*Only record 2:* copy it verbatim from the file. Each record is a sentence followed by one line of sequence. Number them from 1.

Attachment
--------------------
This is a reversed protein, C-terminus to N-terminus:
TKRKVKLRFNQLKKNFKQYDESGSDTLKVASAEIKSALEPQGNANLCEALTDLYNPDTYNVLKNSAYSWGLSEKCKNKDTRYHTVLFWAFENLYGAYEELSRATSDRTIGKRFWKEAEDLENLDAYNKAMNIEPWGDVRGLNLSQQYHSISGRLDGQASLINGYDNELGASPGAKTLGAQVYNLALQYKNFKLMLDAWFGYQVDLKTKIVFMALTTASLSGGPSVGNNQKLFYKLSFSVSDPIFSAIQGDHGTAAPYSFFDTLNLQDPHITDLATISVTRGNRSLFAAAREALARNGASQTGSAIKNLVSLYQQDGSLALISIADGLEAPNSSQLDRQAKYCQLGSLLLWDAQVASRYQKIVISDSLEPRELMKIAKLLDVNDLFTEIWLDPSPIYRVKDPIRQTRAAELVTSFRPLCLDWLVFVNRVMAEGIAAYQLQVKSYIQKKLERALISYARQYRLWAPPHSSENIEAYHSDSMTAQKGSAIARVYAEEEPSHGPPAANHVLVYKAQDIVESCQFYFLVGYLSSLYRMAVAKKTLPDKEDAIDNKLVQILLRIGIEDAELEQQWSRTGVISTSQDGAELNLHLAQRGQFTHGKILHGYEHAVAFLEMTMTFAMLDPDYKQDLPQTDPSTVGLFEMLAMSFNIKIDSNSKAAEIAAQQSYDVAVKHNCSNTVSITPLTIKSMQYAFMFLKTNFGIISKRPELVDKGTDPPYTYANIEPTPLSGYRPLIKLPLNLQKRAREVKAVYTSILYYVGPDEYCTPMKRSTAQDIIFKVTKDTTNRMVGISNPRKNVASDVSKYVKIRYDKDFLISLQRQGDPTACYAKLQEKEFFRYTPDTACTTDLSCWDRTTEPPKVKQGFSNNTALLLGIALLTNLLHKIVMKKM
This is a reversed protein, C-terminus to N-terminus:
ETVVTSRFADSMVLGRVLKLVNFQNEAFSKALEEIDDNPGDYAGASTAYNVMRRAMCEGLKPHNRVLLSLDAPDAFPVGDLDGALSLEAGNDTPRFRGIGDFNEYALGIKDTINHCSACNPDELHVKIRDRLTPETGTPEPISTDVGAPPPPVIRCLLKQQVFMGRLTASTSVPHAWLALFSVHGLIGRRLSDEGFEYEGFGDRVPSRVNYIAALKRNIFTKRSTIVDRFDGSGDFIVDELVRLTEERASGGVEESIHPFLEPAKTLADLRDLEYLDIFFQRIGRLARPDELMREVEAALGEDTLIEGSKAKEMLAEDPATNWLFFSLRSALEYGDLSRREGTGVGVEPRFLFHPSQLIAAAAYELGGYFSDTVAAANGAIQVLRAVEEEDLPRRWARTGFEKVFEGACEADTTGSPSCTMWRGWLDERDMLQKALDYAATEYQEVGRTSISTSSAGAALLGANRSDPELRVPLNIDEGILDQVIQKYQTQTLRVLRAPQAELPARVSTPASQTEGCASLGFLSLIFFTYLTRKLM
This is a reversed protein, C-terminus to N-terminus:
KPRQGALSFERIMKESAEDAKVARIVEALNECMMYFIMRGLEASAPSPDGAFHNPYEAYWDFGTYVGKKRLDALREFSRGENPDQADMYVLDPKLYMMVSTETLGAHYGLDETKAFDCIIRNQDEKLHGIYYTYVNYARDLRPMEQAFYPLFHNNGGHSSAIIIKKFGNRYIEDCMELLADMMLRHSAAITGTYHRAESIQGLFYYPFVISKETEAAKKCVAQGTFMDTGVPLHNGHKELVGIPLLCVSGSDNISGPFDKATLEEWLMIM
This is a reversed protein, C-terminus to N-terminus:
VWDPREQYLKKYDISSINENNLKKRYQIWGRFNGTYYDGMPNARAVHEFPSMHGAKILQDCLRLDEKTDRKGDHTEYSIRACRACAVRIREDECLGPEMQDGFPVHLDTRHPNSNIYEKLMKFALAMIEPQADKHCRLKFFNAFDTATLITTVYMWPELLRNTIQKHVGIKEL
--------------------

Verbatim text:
This is a reversed protein, C-terminus to N-terminus:
ETVVTSRFADSMVLGRVLKLVNFQNEAFSKALEEIDDNPGDYAGASTAYNVMRRAMCEGLKPHNRVLLSLDAPDAFPVGDLDGALSLEAGNDTPRFRGIGDFNEYALGIKDTINHCSACNPDELHVKIRDRLTPETGTPEPISTDVGAPPPPVIRCLLKQQVFMGRLTASTSVPHAWLALFSVHGLIGRRLSDEGFEYEGFGDRVPSRVNYIAALKRNIFTKRSTIVDRFDGSGDFIVDELVRLTEERASGGVEESIHPFLEPAKTLADLRDLEYLDIFFQRIGRLARPDELMREVEAALGEDTLIEGSKAKEMLAEDPATNWLFFSLRSALEYGDLSRREGTGVGVEPRFLFHPSQLIAAAAYELGGYFSDTVAAANGAIQVLRAVEEEDLPRRWARTGFEKVFEGACEADTTGSPSCTMWRGWLDERDMLQKALDYAATEYQEVGRTSISTSSAGAALLGANRSDPELRVPLNIDEGILDQVIQKYQTQTLRVLRAPQAELPARVSTPASQTEGCASLGFLSLIFFTYLTRKLM